Skip to Main Content

Doing Research: Source Types

A Way to Think About Sources

"Sources are people talking to other people." Doug Downs

Sources Overview

As you work with particular sources, be sure you are analyzing the source itself to understand why it was written or created, who wrote it, what their expertise is, and who the intended audience is. These kinds of questions help you figure out if you're using the appropriate sources for any given information task. Use the information below to reflect further on your sources: 

Sources have different functions (BEAM)

  • Background sources – Wikipedia, textbooks, specialized encyclopedias, review articles
  • Exhibits –poll data, transcribed interviews, text of public laws or court opinions, historical documents
  • Arguments – works that propose a thesis and develop it with evidence
  • Methods – works that propose how to think about something; theory or methodology is the focus

There are different authors of information

  • Journalists and other professional writers who report the news or write books and articles about topics from a non-specialist perspective; these types of sources are usually non-scholarly (sometimes we call them "popular")
  • Subject experts who write for other experts; these types of sources are almost always scholarly. Experts sometimes write non-scholarly pieces for newspapers, magazines or blogs about their topic for a general audience.
  • Artists who create tangible expressions of their ideas
  • Members of the public who interpret and express ideas publicly  

There are different audiences for publications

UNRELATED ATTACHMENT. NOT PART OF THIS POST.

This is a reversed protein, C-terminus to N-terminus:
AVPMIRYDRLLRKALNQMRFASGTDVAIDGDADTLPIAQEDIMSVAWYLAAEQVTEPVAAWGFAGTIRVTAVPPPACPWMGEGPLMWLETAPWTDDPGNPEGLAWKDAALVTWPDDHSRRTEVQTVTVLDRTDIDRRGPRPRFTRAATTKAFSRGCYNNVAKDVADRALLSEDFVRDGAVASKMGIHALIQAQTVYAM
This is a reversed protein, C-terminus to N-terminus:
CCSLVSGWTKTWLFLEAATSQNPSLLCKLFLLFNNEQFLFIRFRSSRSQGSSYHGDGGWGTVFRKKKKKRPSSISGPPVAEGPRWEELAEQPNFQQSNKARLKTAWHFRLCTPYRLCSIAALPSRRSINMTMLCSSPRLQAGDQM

• General readers who want to know factual information about a topic
  • General readers who are interested in opinions and commentary
  • Members of a particular profession such as teachers, lawyers, or engineers who share common interests
  • Scholars and scientists who want to know the latest research findings (and reviews of research)

Scholarly Sources

Quite often you will be expected to use "scholarly" or "peer reviewed" or "academic" sources. How can you tell whether a source is scholarly? Look for these indicators.

  • The author is a scientist or scholar, not a journalist. Usually you can find some note about where the author works, and more often than not it's at a college or university. The author usually has the highest degree in their field (like Ph.D.).
  • The audience is other researchers, scientists, or scholars, (as well as students in a given field), so the language is fairly complex and assumes a level of sophistication. 
  • It includes references to the work of other researchers. Look for bibliographic notes and/or a works cited page.
  • Scholarly sources are usually published by academic publishers (like Oxford University Press); articles appear in scholarly journals, often with titles like Journal of ....